116 years ago yesterday the 2 masted schooner, Blanche, bound for Boston, was sunk on Ocracoke's beach, about 300 yards from shore in stormy weather. Keeper James Howard's shipwreck report is transcribed below (I have preserved his spelling and punctuation as faithfully as possible, though parts of the report are difficult to decipher).

He describes firing lines to the stricken vessel, which then allow the station crew to haul the eight sailors ashore by means of the breeches buoy (a life ring with leather "breeches" attached to it, that traveled along a sturdy line anchored on one end to a wooden crotch planted in the sand, and on the other end tied to the ship's mast or rigging).

Note that surfman Ballance spied the Blanche early in the morning (at 7 am according to another part of the report), and arrived at the station an hour and a half later. It took the surfmen five hours to pull the beach cart 12 miles down the beach, contending with strong winds and rising water. It was another six hours before they returned to the station, after saving eight sailors. They had given their all for nearly twelve straight hours. And this was all in December. It is difficult to imagine today what fortitude and bravery it took to be a member of the Life Saving Crew on the Outer Banks one hundred years ago. Notice that Keeper Howard asks in his report that the government add another station on Ocracoke.

Here is Keeper Howard's report:

"H.H. Ballance out on beach discover a vessel ashore on beach in breakers, sunk finding live men on board, put whip to his horse for the station, arriving to station 8:30 reported sch shore on Ocracoke beach with distress signals flying.

"Keeper immeatly cauld out crew. Hitch up team, tuck apparatus cart, left station 9 am for sch. Surf very rough running over beach, wind SW fresh gale witch mad our progress very slow, the distance about 12 miles with water and wind to contend with it was all we cold do reaching abrest wreck sch. Wee was nea fag out but seeing the condition of the wreck men, wee tuck curedg went at work.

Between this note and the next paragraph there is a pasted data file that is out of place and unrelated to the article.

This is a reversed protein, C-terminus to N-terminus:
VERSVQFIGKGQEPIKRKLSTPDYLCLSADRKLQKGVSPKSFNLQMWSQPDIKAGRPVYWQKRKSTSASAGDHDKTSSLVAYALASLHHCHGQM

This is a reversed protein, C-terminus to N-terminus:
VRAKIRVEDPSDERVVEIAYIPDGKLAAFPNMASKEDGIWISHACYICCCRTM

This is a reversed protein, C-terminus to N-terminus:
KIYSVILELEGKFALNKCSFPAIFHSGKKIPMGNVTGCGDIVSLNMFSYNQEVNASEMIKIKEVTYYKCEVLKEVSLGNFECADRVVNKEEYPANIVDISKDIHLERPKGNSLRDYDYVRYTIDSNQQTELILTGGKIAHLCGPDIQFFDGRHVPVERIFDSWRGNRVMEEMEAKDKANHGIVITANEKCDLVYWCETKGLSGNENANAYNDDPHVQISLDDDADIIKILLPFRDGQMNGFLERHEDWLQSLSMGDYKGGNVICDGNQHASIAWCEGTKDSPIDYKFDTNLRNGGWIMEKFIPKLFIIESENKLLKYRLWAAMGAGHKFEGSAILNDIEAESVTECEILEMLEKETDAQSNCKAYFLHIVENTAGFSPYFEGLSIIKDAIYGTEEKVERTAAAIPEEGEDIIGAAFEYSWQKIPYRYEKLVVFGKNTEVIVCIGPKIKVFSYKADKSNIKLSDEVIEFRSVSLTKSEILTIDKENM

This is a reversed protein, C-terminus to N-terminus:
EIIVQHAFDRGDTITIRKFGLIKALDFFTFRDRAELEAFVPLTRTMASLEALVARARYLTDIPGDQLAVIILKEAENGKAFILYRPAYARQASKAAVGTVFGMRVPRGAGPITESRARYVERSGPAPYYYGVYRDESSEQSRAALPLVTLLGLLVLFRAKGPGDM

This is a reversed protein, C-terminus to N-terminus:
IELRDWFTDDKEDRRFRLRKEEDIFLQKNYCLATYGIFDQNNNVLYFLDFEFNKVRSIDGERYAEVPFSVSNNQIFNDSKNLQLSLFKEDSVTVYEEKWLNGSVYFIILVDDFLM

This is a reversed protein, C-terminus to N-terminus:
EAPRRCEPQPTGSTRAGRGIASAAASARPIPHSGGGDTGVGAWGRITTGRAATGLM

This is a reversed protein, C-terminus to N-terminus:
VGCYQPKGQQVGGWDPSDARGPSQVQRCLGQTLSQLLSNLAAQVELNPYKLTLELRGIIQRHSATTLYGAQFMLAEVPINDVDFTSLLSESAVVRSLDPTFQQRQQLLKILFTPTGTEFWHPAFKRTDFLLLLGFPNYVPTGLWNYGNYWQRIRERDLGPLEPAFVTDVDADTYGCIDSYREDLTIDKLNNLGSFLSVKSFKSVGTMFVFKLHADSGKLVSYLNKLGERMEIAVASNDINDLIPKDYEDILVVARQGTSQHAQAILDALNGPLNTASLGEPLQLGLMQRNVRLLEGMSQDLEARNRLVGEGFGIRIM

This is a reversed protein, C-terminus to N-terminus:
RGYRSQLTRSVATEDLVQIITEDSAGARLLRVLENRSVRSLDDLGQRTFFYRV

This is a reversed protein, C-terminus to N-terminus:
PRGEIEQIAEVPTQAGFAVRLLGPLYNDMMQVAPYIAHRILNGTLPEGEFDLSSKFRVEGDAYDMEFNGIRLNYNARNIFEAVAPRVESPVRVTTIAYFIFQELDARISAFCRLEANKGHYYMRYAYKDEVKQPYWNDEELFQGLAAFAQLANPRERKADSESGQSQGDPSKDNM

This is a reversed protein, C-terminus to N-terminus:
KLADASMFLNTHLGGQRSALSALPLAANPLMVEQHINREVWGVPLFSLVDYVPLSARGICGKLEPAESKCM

1st shot was unsuckcessfull, hauld shot ashore gain. The nex shot line drop cros vessel, the crew of sch got line, hauling off whip shot line, no. 7 parted. The third shot line drop acros wreck crew got the line hauld of whip line made fast in starboard riging. Sent off hausser, the current so strong and forse of sea was hard to handle the gear. Men from the settlement rendered us valable service.

Hop n to haul on gear. After hausser hauld taugh, buoy sent off landing in all eight persons all right. Hade to cut our hausser, cut shot line, current so feirce cold not resk it, so cut them, one shot lost. The wreck crew was very bad off. They had life lines run around them to keep them from washing over board. All that peple that was there to see the site and my judgement seas ther was noth elce cold saved the crew. Pleas gave us another station. Capt. was very thankful and many thanks for our assistance."

This month's Ocracoke Newsletter is Jamie Tunnell's story about Dory Fishing on Ocracoke's Beach. Click on the link to read it.

Sunday, December 17, 2006

A Quiet Day on the Island

About 20 minutes ago I received the following puzzle in my email. It's quiet on the island today so I thought it would be fun to mess about with it. If you've got a few minutes for a puzzle read on.

Post a comment if you want to explain the puzzle. I've already posted my explanation. Just click on "comments" below if you want to post or peek. (It really is quiet here today!!)


It takes less than a minute .
Work this out as you read .
Be sure you don't read the bottom until you've worked it out!

1. First of all, pick the number of times a week that you would like to go out to eat. (more than once but less than 10)
2. Multiply this number by 2 (just to be bold)
3. Add 5
4. Multiply it by 50
5. If you have already had your birthday this year add 1756.
If you haven't, add 1755.
6. Now subtract the four digit year that you were born. You should have a three digit number

The first digit of this was your original number
(i.e., how many times you want to go out to restaurants in a week.)
The next two numbers are YOUR AGE! (Oh YES, it is!!!!!)


This month's Ocracoke Newsletter is Jamie Tunnell's story about Dory Fishing on Ocracoke's Beach. Click on the link to read it.

Saturday, December 16, 2006

Painted Bunting

Yesterday Dale told me that he and Jaren had a strikingly beautiful bird visiting their back yard. After a bit of research they determined that it was a Painted Bunting.